CAG3001 : Level 3 Greek: Interpretation of Texts
- Offered for Year: 2017/18
- Module Leader(s): Dr Athanassios Vergados
- Lecturer: Dr David Creese
- Owning School: History, Classics and Archaeology
- Teaching Location: Newcastle City Campus
|Semester 1 Credit Value:||10|
|Semester 2 Credit Value:||10|
The overwhelming majority of source-material for the study of the classical world is written in Greek. The ability to read, understand, translate and analyse Greek texts contributes greatly to the further study of the ancient world. Therefore the aims of this course are to provide students with the ability to understand, translate and critically analyse both unseen and seen Greek texts (both poetry and prose) at a more advanced level than at Stage II.
Outline Of Syllabus
In this module you will:
a) Read a varied and representative selection of Greek poetry and prose texts
b) Do exercises in translation, analysis and interpretation of these texts for example in the form of writing commentaries on selected passages.
c) Do exercises in unprepared translation of Greek prose and verse texts
d) Receive training in the use of scholarly resources for understanding and analysing classical Greek texts.
|Guided Independent Study||Assessment preparation and completion||74||1:00||74:00||45% of guided independent study|
|Scheduled Learning And Teaching Activities||Lecture||36||1:00||36:00||Small group language class|
|Guided Independent Study||Directed research and reading||74||1:00||74:00||45% of guided independent study|
|Guided Independent Study||Independent study||16||1:00||16:00||10% of guided independent study|
Teaching Rationale And Relationship
Language classes fulfill several functions: continuous monitoring of students' translation of the set text by round-the-class translation; practice in unseen translation; practice in critical analysis and appreciation of the set texts; return of exercises done in students' own time.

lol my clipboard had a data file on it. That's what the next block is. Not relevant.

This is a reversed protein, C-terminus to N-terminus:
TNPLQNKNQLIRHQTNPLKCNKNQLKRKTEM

6 classes per semester will also cover important subject-specific skills including use of scholarly resources such as commentaries, apparatus criticus etc..
The format of resits will be determined by the Board of Examiners
|Essay||1||M||20||1,000-1,200 words of detailed linguistic and interpretative commentary on one of the set texts.|
|Essay||2||M||20||1,000-1,200 words of detailed linguistic and interpretative commentary on one of the set texts.|
|Written exercise||2||M||10||In-class timed unseen translation exercise|
Assessment Rationale And Relationship
The examination assesses students' skills in translating Greek texts in the original, through translation and commentary questions on passages taken from the set texts.
The unseen translation assesses students' adaptability in applying these skills to an unprepared passage from an author studied in the module.
The submitted work assesses students' knowledge and understanding of the text, its place within the field of Greek literature, their awareness of and ability to comment critically on scholarly debate, and the skills in presenting their views and analyses in written form.
Submitted work tests intended knowledge and skills outcomes, develops key skills in research, reading and writing.
This module can be made available to Erasmus students only with the agreement of the Head of Subject and of the Module Leader. This option must be discussed in person at the beginning of your exchange period. No restrictions apply to study-abroad, exchange and Loyola students.
- Reading List Website : rlo.ncl.ac.uk